Calc Spreadsheet

By Jason Brooks  |  Posted 2008-10-02 Print this article Print


Calc Spreadsheet

In addition to the formula com??ípatibility enhancements made pos??ísible by the new ODF 1.2 format, 3's spreadsheet application, Calc, packs a hand??íful of useful new features aimed at bringing the application more closely in line with Microsoft Excel's feature set.

One such new feature is the Solver, a tool for analyzing multivariable solu??ítions that's been available for a while in Excel as a standard add-in. I located a sample spread??ísheet configured for use with Excel's solver, and ana??ílyzed the data using both Excel 2007 and OpenOf??í 3. With the excep??ítion of a difference in the way the two applications defined non-contiguous fields in their respective solver tools (Excel used commas between field labels, and allowed me to control-click on non-con??ítiguous variable cells, while Calc used semicolons and made me type them in), both solver tools performed the same.

The version of 2.4 that ships with Ubuntu and other Linux distributions already includes a solver tool, but licensing issues have kept it out of Sun's official build. I tried the same test with this earlier solver version and couldn't get the tool to work with non-contiguous cells.

Also on the feature parity and file compatibility front, the version of Calc that comes with 3.0 now supports custom error bars in charts, and a boost in the number of columns a sheet can hold from 256 to 1,024. To compare, Microsoft raised its column limit in Excel 2007 from 256 to 16,384.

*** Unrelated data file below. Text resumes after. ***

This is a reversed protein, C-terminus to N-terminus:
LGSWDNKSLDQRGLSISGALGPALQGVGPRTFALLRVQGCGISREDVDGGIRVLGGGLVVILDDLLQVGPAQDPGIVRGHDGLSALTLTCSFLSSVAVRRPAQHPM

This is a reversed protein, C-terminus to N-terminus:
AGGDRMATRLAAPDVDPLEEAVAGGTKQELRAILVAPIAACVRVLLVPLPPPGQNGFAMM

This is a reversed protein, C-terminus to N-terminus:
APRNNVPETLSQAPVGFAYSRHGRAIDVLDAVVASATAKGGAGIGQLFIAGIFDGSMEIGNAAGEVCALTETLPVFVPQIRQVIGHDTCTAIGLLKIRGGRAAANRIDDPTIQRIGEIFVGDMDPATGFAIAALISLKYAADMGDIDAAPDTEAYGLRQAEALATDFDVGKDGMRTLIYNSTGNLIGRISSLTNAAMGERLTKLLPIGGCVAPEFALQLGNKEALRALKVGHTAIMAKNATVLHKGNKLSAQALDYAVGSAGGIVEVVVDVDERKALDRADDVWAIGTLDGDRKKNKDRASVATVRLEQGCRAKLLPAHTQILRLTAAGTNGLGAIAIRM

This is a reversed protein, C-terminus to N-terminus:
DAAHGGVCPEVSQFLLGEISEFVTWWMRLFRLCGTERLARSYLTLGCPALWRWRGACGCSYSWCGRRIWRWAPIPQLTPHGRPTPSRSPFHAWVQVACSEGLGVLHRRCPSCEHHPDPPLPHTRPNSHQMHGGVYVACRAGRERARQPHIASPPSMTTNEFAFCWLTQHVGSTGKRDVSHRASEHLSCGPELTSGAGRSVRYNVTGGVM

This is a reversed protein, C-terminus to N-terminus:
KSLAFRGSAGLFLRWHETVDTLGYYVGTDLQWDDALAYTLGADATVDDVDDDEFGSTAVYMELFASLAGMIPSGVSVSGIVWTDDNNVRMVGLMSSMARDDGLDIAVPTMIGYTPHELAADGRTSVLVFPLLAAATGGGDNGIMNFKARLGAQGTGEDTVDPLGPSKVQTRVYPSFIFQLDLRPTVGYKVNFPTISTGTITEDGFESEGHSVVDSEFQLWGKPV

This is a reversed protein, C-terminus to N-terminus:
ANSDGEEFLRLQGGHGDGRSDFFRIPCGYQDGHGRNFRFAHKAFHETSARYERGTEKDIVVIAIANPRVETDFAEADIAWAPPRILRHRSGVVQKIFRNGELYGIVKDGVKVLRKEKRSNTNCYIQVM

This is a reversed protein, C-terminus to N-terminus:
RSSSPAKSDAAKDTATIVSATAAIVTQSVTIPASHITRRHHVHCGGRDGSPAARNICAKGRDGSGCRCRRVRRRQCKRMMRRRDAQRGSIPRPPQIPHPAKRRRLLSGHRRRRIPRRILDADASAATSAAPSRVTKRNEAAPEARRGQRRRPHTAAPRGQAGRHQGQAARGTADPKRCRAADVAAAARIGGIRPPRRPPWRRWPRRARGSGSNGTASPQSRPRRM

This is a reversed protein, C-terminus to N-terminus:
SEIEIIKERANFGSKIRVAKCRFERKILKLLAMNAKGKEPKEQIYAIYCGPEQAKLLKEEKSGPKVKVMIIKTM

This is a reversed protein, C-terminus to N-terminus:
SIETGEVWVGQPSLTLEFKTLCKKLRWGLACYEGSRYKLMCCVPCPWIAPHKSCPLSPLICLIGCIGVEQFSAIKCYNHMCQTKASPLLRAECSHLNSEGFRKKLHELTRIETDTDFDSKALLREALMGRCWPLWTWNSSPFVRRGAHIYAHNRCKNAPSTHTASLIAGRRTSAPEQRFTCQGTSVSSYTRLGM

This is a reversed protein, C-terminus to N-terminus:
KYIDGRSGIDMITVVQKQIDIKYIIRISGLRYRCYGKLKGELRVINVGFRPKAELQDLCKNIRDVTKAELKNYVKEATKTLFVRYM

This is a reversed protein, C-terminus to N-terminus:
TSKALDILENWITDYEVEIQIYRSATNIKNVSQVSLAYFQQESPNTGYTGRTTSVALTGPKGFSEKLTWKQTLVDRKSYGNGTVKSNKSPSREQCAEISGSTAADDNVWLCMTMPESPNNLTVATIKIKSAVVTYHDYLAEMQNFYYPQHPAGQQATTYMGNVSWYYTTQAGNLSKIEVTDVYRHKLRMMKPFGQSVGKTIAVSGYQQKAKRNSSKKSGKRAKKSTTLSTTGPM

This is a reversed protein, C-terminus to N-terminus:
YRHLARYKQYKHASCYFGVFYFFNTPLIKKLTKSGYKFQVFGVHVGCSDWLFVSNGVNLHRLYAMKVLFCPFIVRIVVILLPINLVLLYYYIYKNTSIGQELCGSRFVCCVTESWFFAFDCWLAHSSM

Calc also now includes a spread??ísheet collaboration feature that enables multiple users to work together on spreadsheet documents.

Other Applications

Beyond its PDF import functional??íity, 3's presentation application, Impress, includes a cou??íple of promising new enhancements, chief of which is support for embed??íded tables in Impress documents. Previously, the only way to embed tables in Impress was to paste in a spreadsheet object from Calc.

Impress also sports a polished pic??íture-cropping tool, which abides by the typical, corner-dragging interface metaphor that you would expect to see in an image-editing application.

The 3 word processor application, Writer, now comes with a much-improved document-annotation feature, which places inserted notes in the margin of a document, with a line that traces back to the annotated por??ítion of your document. What's more, notes from different editors appear in different colors.

In previous versions of, inserted notes appeared as tiny yel??ílow boxes in the document that you had to click on to read. As implemented, the feature was practically worthless, and it complicated collaborative editing with those taking advantage of Word's much-better-implemented notes feature.

As Editor in Chief of eWEEK Labs, Jason Brooks manages the Labs team and is responsible for eWEEK's print edition. Brooks joined eWEEK in 1999, and has covered wireless networking, office productivity suites, mobile devices, Windows, virtualization, and desktops and notebooks. JasonÔÇÖs coverage is currently focused on Linux and Unix operating systems, open-source software and licensing, cloud computing and Software as a Service. Follow Jason on Twitter at jasonbrooks, or reach him by email at

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